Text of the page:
There is a strong connection between mythology and nature. Professor O’Neill pointed out how ancient civilizations were subject to natural changes and how much they relied on nature. They loved nature to such an extent that they invented gods, who embodied the nature itself, to protect it.  Let’s consider, for example, the Roman Flora, symbol for nature, flowers and fertility, the Greek Ceres, also called Demeter in Latin, or the Nereids, who were anthropomorphic equivalents of the natural elements.

Ovid’s Metamorphoses expanded upon this topic. Ovid intended to speak of forms changed into new entities and, very often, those entities came from the natural world. Emblematic is the anecdote of Daphne e Apollo: the god, fated by Cupid’s love-arrow, sees Daphne, who flees him because she’s been fated by Cupid’s love-repelling arrow and denies his love. Apollo pleads and persists, and Daphne cries out to her father for help. He responds by transforming her into a laurel tree.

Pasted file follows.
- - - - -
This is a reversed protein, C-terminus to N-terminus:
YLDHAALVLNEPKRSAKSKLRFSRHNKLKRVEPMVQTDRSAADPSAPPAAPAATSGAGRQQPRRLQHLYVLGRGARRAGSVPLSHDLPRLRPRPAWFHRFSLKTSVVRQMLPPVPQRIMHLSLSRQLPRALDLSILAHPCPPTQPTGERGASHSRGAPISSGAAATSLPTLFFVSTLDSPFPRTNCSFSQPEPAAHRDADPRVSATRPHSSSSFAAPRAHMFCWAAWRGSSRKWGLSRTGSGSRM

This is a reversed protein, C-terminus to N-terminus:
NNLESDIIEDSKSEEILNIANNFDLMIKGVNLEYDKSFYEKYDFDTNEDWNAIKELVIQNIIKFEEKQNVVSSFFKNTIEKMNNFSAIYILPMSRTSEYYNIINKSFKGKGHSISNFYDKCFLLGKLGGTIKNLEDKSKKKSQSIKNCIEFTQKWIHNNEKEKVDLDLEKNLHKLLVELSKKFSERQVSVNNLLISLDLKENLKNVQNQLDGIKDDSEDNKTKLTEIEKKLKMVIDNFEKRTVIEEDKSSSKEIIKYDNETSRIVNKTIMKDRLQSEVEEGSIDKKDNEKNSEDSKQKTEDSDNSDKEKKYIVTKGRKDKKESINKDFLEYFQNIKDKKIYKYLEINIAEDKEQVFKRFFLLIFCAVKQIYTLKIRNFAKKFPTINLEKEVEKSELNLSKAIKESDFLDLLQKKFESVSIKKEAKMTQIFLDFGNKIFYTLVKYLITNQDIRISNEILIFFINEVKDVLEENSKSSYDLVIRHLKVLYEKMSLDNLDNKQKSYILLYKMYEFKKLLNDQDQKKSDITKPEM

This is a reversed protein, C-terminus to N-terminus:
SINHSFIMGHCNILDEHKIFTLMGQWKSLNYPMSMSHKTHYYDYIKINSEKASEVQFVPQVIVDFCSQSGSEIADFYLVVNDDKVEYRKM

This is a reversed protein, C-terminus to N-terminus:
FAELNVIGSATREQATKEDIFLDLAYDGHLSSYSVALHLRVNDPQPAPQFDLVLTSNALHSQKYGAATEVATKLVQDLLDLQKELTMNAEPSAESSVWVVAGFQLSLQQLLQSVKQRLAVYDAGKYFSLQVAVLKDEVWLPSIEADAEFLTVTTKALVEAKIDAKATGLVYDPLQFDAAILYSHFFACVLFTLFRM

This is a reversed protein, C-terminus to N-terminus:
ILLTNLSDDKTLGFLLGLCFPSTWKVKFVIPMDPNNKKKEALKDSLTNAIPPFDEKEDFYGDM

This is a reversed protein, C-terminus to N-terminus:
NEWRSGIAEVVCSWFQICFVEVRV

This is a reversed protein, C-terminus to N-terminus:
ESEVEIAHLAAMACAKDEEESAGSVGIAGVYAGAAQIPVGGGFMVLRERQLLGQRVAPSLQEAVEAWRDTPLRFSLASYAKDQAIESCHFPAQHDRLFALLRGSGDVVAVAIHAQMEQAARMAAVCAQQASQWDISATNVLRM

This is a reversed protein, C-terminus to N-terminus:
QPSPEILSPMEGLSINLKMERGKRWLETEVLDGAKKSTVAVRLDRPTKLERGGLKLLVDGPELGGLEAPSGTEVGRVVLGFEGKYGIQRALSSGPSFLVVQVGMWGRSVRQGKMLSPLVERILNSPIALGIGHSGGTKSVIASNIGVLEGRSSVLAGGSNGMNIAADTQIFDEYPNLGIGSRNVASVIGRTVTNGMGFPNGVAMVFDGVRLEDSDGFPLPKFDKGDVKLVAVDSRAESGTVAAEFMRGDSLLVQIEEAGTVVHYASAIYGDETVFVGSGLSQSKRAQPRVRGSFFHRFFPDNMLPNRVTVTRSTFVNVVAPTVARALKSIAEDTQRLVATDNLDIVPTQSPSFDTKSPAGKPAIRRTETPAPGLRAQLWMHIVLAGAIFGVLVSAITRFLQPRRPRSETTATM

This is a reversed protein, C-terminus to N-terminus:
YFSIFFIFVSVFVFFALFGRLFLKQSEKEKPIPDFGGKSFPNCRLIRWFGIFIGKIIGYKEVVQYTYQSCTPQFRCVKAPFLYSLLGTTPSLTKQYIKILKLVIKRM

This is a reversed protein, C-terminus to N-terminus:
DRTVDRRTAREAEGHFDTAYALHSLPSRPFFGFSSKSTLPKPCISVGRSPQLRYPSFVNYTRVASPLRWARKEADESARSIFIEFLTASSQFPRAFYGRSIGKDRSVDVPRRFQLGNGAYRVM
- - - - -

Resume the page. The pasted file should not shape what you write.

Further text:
Ovid’s work, as an elegiac poet, deals with love and its “cures”. Despite the common belief of his contemporaries, who tried to dominate love and nature with magic and witchcraft, Ovid in his Remedia Amoris (The Cures for Love) states the uselessness of “harmful herbs” or “magic plants” as a relief from love’s labors: “No pains will be charmed away to ease the heart, conquering love won’t be put to flight by burning sulphur”.